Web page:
Some 40% of proven oil reserves belonging to OPEC+ members is owned by Russia, Iran and Venezuela–all of whom are selling to China at major discounts, and all of whom are on board with Beijing’s petro-yuan plan.

The countries of the Gulf Cooperation Council (GCC)–most notably Saudi Arabia and the UAE–account for another 40% of proven oil reserves, and they are increasingly cozying up to China.

The remaining 20% is also accessible to China, and China is already the largest importer of crude in the world.

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The Petrodollar’s Long Goodbye, by Vijay Prashad

The dollar’s reserve currency status has allowed the U.S. the privilege of paying for goods and service with debt instruments it can create at will. The rest of the world is tired of this unfair arrangement. From Vijay Prashad at

As part of their concern about “currency power,” many countries in the Global South are eager to develop non-dollar trade and investment systems, writes Vijay Prashad.

Xi Jinping and King Salman bin Abdulaziz Al Saud, Dec. 9. (CCTV/Wikimedia Commons)

On Dec. 9, China’s President Xi Jinping met with the leaders of the Gulf Cooperation Council (GCC) in Riyadh, Saudi Arabia, to discuss deepening ties between the Gulf countries and China.

At the top of the agenda was increased trade between China and the GCC, with the former pledging to “import crude oil in a consistent manner and in large quantities from the GCC” as well to increase imports of natural gas.

In 1993, China became a net importer of oil, surpassing the United States as the largest importer of crude oil by 2017. Half of that oil comes from the Arabian Peninsula, and more than a quarter of Saudi Arabia’s oil exports go to China. Despite being a major importer of oil, China has reduced its carbon emissions.

A few days before he arrived in Riyadh, Xi published an article in al-Riyadh that announced greater strategic and commercial partnerships with the region, including “cooperation in high-tech sectors including 5G communications, new energy, space, and digital economy.”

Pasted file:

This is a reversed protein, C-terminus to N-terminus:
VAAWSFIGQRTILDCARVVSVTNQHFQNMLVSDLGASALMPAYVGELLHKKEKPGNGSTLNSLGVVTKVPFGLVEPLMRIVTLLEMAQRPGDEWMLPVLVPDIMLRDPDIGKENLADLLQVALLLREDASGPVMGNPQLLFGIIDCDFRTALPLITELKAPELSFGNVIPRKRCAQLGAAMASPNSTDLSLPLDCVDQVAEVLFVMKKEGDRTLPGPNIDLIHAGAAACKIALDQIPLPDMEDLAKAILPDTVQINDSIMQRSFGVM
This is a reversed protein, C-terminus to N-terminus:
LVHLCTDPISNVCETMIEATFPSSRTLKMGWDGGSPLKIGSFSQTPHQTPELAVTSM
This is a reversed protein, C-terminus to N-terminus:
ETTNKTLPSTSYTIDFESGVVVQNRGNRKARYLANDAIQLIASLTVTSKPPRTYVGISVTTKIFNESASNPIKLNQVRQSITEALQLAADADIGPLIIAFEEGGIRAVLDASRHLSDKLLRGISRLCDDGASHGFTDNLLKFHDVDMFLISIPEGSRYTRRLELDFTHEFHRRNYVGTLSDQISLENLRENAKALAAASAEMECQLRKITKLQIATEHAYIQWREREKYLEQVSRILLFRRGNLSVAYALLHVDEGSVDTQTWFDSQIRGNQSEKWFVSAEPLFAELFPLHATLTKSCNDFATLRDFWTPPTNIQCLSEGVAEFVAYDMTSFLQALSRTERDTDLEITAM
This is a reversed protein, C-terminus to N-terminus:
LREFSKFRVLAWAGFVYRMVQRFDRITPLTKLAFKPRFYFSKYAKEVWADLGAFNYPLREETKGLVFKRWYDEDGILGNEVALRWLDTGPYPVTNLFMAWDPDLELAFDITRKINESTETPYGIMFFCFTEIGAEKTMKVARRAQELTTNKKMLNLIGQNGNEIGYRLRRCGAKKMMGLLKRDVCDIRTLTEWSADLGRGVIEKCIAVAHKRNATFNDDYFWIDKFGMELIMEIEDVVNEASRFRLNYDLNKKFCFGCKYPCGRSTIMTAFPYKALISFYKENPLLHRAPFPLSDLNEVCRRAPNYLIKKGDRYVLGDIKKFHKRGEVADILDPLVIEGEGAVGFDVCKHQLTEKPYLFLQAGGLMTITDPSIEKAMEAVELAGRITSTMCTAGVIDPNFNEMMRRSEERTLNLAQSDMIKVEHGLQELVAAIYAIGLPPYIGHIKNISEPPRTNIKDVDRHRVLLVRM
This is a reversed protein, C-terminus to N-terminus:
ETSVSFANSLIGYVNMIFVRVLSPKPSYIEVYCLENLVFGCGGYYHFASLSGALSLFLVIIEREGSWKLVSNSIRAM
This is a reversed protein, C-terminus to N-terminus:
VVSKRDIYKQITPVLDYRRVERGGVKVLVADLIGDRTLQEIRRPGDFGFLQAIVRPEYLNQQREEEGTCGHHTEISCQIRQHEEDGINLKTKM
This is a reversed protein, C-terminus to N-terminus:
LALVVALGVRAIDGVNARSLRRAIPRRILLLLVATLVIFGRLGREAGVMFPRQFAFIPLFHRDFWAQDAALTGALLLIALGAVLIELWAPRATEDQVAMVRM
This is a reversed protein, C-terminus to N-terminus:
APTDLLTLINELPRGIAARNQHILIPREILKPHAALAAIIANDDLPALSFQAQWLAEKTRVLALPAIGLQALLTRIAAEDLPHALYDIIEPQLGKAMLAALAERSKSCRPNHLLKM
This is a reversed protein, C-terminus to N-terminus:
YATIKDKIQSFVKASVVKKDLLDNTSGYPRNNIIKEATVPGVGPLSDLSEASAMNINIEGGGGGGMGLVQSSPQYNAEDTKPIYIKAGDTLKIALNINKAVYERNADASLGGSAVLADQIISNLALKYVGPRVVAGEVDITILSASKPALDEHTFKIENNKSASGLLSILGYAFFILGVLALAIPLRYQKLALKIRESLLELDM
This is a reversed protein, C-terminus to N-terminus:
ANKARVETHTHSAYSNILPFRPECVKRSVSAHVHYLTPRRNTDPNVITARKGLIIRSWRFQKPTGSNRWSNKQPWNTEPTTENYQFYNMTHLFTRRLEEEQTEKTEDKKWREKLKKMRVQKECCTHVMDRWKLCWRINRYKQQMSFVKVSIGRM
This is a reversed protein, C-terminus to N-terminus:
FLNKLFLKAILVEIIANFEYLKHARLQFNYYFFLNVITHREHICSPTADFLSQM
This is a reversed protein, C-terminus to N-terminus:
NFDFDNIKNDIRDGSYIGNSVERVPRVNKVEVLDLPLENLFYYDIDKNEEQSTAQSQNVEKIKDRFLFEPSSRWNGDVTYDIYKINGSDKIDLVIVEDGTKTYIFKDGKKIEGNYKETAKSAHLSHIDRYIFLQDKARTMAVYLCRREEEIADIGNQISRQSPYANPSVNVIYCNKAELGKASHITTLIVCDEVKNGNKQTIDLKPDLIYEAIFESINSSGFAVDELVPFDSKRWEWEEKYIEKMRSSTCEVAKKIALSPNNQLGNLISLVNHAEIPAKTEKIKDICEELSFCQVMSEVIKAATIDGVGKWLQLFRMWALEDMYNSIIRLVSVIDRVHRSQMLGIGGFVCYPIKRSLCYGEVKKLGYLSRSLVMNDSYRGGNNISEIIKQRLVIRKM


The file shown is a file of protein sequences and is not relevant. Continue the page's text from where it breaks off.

Saudi Arabia and China signed commercial deals worth $30 billion, including in areas that would strengthen the Belt and Road Initiative (BRI). Xi’s visit to Riyadh is one of his few overseas trips since the Covid-19 pandemic.

His first was to Central Asia for the summit of the Shanghai Cooperation Organisation (SCO) in September, where the nine member states (which represent 40 percent of the world’s population) agreed to increase trade with each other using their local currencies.

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The Black Market For Oil Is Booming, by Tsvetana Paraskova

Black markets are inevitable when governments introduce price caps and sanctions into legitimate markets. From Tsvetana Paraskova at

  • Sanctions on key oil exporters have given rise to a lucrative black market for crude.
  • The EU embargo on Russian crude oil imports and the price cap on Russian crude are set to further increase illicit shipments of oil.
  • Russia is already thought to be amassing a “dark fleet” of tankers to ship its oil outside the price cap regime.

The sanctions on the oil exports of Venezuela and Iran, and now Russia, have given rise to a lucrative under-the-radar oil trade in which less scrupulous vessel owners, shipping firms, and traders continue to sell sanctioned oil to those willing to take the risk to buy it.

The EU embargo on Russian crude oil imports and the price cap on Russian crude – in force since December 5 – are set to further increase illicit shipments of oil to countries outside the EU and the G7 that haven’t joined the so-called Price Cap Coalition.  

Russia is already thought to be amassing a “dark fleet” of tankers to ship its oil outside the price cap regime and it has the playbooks of Iran and Venezuela to take a leaf out of and continue exporting large volumes of its crude and products. Russia could be using tried-and-tested tactics of labeling the oil as sourced from elsewhere, turning off tanker transponders, and even falsifying the positions of tankers via the Automatic Identification System (AIS) data to hide activity taking place hundreds of miles away from the false positioning data.

By using various spoofing tactics, producers and sellers of sanctioned oil still get to place their products with buyers who are happy to get heavily discounted crude.

But not all buyers, especially those in jurisdictions with strict controls and checks such as the U.S., are tempted to discard concerns and red flags about a cargo’s origin. Other buyers, especially independent Chinese refiners, are unfazed as their priority is to buy low-priced crude and make good profits refining it. China, the world’s top oil importer, continues to buy Iranian and Venezuelan crude, often masked as crude from Malaysia or Oman, various analysis and investigative reports have found over the past few years.